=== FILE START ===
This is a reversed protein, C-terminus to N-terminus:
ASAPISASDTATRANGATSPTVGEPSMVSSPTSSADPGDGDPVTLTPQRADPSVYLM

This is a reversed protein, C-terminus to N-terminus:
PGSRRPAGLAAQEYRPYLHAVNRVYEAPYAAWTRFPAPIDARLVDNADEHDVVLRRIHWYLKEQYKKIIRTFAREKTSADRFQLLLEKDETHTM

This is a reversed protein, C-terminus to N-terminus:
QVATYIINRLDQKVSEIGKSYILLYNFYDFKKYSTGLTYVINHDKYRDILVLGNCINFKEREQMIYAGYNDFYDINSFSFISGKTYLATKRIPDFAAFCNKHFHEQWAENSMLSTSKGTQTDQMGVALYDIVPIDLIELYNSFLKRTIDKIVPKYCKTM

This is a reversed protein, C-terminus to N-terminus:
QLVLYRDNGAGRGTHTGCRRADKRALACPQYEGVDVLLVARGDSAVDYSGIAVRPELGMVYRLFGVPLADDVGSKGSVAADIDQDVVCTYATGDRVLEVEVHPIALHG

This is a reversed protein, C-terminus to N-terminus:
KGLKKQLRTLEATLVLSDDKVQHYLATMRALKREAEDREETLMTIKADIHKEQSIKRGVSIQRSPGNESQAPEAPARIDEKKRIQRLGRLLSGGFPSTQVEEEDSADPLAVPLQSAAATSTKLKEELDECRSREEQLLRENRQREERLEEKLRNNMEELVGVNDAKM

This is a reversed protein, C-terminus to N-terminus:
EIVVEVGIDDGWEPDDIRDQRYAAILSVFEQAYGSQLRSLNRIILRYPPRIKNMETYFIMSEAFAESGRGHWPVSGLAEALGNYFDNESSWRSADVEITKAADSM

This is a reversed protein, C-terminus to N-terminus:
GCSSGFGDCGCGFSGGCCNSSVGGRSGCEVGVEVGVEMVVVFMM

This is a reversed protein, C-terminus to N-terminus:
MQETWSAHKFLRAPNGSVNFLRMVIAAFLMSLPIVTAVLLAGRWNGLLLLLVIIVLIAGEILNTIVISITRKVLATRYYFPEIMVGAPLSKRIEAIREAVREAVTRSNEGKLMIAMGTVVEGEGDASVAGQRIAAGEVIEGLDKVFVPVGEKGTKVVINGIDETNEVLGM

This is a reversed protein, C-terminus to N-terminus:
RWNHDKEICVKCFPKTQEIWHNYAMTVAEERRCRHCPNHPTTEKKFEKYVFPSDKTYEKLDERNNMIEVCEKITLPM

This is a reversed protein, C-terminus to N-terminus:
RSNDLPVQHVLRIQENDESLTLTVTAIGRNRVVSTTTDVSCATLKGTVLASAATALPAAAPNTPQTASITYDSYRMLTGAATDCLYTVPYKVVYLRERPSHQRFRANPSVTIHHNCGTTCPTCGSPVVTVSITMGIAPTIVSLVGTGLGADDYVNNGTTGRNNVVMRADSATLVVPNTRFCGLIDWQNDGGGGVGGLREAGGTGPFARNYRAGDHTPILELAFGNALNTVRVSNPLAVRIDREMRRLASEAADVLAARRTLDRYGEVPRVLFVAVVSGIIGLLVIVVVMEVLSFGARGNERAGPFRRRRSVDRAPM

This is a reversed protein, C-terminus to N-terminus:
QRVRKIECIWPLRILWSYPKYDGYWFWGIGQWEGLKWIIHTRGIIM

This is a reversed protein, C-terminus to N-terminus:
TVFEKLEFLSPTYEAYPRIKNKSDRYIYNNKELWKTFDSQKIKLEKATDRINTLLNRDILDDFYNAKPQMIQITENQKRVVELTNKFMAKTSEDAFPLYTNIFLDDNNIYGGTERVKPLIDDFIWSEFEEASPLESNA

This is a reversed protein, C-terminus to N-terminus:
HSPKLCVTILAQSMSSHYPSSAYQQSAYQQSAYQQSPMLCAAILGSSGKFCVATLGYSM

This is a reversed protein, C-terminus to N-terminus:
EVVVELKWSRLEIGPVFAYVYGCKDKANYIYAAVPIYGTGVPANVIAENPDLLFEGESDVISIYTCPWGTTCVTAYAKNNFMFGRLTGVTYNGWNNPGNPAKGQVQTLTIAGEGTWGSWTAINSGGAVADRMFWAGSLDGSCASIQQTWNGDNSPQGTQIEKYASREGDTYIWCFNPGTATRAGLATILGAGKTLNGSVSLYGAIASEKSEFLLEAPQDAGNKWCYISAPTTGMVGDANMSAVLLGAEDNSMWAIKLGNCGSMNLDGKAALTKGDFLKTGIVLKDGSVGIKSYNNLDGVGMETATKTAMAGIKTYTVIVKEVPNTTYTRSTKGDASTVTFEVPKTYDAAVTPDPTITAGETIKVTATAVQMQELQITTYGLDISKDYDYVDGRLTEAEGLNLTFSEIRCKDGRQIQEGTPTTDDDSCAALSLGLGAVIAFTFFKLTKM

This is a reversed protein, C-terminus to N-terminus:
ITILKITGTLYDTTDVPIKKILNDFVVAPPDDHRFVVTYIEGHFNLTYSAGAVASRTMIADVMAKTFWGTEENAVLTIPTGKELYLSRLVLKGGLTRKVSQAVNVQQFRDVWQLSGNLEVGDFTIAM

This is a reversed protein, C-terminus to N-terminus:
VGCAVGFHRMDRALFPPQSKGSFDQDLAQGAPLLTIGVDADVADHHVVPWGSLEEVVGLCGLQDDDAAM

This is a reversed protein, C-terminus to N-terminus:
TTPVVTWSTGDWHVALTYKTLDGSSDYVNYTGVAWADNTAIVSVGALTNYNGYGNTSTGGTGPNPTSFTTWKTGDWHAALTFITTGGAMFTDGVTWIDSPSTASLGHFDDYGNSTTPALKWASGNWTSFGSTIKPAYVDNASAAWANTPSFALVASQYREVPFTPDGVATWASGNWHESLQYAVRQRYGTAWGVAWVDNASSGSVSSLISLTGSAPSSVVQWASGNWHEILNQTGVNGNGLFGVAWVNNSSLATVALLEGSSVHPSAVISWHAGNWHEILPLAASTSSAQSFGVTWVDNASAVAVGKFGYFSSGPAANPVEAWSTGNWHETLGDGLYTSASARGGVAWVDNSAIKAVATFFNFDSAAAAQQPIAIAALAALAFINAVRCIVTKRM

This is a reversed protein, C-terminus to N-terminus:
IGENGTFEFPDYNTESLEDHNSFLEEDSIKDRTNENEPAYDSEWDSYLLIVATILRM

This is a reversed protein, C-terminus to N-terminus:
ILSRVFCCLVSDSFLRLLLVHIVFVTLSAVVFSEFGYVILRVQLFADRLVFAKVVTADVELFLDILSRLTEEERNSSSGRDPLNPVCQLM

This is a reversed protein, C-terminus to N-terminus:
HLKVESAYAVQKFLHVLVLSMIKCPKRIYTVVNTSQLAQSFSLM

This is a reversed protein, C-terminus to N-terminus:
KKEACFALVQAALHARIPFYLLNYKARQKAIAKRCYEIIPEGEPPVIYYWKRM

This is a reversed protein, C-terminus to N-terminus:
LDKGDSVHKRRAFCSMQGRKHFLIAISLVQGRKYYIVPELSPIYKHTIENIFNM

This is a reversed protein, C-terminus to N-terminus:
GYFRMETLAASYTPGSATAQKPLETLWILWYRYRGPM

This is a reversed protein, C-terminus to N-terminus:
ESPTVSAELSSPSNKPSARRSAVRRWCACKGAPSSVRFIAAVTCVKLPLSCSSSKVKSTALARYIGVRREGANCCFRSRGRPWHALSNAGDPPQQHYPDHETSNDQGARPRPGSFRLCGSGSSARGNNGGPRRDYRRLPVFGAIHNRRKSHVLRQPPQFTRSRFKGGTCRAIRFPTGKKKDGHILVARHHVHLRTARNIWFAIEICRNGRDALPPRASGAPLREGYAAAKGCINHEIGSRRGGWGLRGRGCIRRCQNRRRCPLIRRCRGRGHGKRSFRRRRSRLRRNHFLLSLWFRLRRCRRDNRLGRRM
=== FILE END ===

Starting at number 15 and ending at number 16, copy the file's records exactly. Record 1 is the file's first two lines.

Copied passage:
This is a reversed protein, C-terminus to N-terminus:
ITILKITGTLYDTTDVPIKKILNDFVVAPPDDHRFVVTYIEGHFNLTYSAGAVASRTMIADVMAKTFWGTEENAVLTIPTGKELYLSRLVLKGGLTRKVSQAVNVQQFRDVWQLSGNLEVGDFTIAM

This is a reversed protein, C-terminus to N-terminus:
VGCAVGFHRMDRALFPPQSKGSFDQDLAQGAPLLTIGVDADVADHHVVPWGSLEEVVGLCGLQDDDAAM